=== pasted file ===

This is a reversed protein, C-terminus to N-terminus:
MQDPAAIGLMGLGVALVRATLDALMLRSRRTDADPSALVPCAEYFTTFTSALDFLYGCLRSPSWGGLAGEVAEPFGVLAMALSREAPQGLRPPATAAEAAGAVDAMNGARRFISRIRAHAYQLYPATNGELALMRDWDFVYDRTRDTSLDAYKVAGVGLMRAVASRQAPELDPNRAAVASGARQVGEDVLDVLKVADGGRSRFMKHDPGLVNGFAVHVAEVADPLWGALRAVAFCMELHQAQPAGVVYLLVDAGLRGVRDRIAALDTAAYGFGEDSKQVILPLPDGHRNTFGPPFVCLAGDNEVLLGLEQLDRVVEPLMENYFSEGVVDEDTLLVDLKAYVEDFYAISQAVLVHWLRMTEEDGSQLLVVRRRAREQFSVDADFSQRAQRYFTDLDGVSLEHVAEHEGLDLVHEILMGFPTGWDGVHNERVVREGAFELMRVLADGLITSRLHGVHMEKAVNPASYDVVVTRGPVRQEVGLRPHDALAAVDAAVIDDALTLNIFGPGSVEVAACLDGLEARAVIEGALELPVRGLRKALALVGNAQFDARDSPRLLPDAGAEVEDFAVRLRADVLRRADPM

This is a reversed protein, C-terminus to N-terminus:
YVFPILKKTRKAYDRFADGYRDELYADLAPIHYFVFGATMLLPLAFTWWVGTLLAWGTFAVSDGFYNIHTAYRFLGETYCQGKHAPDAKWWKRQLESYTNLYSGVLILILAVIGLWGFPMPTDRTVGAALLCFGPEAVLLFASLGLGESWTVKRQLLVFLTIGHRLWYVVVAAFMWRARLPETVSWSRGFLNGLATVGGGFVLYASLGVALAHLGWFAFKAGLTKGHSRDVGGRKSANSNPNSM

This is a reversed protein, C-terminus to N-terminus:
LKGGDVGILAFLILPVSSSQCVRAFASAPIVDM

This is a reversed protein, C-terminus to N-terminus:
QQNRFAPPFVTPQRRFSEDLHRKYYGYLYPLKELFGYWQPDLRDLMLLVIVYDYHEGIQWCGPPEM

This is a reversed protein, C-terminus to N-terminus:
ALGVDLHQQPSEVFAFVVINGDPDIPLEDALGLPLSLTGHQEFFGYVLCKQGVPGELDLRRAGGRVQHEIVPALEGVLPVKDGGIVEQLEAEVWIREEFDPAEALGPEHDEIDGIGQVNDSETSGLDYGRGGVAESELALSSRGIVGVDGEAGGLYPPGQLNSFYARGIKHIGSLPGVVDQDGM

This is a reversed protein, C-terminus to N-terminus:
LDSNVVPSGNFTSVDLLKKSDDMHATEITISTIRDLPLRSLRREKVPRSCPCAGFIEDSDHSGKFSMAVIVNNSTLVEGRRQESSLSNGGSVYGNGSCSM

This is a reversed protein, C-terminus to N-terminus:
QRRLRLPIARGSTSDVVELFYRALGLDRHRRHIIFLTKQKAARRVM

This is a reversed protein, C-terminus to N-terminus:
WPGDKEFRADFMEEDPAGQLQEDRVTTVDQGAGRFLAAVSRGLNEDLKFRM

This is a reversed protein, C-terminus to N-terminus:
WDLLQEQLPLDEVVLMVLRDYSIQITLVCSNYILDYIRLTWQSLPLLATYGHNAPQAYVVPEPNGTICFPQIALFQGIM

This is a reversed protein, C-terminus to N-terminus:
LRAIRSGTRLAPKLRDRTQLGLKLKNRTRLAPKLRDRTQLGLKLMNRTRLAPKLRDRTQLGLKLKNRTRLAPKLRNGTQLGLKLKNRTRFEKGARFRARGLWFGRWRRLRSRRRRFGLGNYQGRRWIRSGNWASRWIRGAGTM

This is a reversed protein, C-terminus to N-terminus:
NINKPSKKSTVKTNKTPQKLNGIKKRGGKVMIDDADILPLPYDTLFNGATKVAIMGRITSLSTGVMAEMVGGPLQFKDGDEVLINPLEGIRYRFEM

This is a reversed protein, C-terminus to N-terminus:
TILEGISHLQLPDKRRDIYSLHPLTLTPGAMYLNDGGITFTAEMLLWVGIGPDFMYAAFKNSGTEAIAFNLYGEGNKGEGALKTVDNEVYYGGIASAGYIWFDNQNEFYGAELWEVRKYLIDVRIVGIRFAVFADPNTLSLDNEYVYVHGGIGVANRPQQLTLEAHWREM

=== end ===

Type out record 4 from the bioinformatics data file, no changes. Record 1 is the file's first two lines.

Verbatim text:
This is a reversed protein, C-terminus to N-terminus:
QQNRFAPPFVTPQRRFSEDLHRKYYGYLYPLKELFGYWQPDLRDLMLLVIVYDYHEGIQWCGPPEM